Treatment: Treatment of shock, antibiotic therapy, Removal of sources of toxin (eg, removal of tampon, drainage of abscess), surgical debridement 

Staph TSS vs Strep TSS: Unlike Staph TSS, Strep TSS generally lack a rash, have bacteremia and have an associated soft-tissue infection 

Staphylococcal Scalded Skin syndrome (SSSS)

SSSS is caused by hematogenous dissemination of exfoliative toxin produced by S.aureus, a toxin-producing staphylococcus

-Bullous impetigo is caused by the same exfoliative toxins when they affect the skin locally. 

-SSSS is most common in neonates and children under the age of 5 years

Symptoms & Signs: Tender, macular erythema develop abruptly over the face, axilla, and groin; as they spread, they form blisters over all parts of the body;  the blisters enlarge to slough and give ‘rolled up’ sandpaper-like texture to skin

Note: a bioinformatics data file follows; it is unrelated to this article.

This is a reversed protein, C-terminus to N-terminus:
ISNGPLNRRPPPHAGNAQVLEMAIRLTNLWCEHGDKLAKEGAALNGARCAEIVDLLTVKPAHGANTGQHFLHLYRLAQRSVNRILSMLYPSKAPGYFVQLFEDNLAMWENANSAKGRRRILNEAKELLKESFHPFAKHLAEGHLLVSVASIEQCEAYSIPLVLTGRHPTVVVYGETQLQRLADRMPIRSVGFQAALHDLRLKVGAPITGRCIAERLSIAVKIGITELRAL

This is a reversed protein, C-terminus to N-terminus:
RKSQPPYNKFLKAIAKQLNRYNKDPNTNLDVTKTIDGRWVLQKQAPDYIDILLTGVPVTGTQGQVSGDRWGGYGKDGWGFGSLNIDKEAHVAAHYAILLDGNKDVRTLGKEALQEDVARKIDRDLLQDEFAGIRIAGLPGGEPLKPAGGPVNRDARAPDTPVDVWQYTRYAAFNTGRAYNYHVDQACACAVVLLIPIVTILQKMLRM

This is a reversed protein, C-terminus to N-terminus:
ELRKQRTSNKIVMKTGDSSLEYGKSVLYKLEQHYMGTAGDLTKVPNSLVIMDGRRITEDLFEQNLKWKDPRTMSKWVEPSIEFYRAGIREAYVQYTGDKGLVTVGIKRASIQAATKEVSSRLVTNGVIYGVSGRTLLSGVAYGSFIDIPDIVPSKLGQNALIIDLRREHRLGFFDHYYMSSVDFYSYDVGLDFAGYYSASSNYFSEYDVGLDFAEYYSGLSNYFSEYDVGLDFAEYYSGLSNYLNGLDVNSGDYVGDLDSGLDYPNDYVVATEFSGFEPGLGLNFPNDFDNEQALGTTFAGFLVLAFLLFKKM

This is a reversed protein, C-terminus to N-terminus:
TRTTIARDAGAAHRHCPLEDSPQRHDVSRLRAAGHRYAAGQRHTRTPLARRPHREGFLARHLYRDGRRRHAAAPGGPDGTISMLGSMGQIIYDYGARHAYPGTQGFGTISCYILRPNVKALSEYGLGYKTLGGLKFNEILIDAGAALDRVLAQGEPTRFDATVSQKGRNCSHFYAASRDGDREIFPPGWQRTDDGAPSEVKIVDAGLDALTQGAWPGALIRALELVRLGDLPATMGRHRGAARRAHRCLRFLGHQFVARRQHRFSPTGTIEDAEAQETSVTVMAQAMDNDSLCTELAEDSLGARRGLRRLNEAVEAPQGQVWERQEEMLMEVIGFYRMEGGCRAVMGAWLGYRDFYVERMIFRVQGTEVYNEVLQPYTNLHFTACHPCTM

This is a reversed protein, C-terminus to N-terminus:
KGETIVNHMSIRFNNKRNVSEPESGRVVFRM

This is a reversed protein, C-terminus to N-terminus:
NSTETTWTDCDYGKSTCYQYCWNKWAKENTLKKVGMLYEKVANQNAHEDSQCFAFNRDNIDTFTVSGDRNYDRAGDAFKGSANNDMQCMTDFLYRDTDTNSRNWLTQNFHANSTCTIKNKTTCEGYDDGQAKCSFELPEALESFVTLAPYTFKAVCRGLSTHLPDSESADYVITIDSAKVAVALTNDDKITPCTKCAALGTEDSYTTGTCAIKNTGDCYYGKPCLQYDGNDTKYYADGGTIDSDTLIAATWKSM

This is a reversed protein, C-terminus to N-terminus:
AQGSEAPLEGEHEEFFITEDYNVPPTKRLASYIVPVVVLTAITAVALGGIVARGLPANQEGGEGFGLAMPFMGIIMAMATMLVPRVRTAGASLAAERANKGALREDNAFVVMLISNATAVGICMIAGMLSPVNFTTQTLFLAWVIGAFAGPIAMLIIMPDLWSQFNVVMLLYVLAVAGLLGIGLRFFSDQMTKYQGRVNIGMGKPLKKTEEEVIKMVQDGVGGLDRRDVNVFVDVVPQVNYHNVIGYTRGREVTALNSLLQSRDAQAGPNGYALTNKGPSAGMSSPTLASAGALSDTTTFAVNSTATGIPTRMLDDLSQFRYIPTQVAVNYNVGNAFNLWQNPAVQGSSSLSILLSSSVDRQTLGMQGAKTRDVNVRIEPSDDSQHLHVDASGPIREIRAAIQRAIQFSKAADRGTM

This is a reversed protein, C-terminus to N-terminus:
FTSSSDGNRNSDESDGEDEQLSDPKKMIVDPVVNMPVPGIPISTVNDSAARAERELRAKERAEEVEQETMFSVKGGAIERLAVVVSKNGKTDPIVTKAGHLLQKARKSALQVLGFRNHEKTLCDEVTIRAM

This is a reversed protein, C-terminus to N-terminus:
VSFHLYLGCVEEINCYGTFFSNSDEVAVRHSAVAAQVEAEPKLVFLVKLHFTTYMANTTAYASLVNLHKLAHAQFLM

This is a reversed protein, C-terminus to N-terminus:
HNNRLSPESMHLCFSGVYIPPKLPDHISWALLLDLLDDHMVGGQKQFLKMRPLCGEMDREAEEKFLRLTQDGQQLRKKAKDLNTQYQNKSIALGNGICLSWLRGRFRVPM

-Lateral traction of the skin reveals the splitting of the epidermis from the dermis (Nikolsky sign)

Diagnosis: can be established by skin biopsy and isolation of Staph aureus from the lesions 

Treatment: Antistaphylococcal antibiotics, intravenous fluids and supportive measures 

Healing occurs in 7 to 10 days.

Folliculitis due to Staphylococcus

Staphylococci are spherical gram-positive cocci arranged in irregular grapelike clusters 

-All staphylococci produce catalase, whereas no streptococci do 

-Three important species: S. aureus, S. epidermidis, and S. saprophyticus 

Staphylococcus aureus is Coagulase positive; S. epidermidis and S.saprophyticus are coagulase-negative staphylococci.

– The nose is the main site of colonization of S. aureus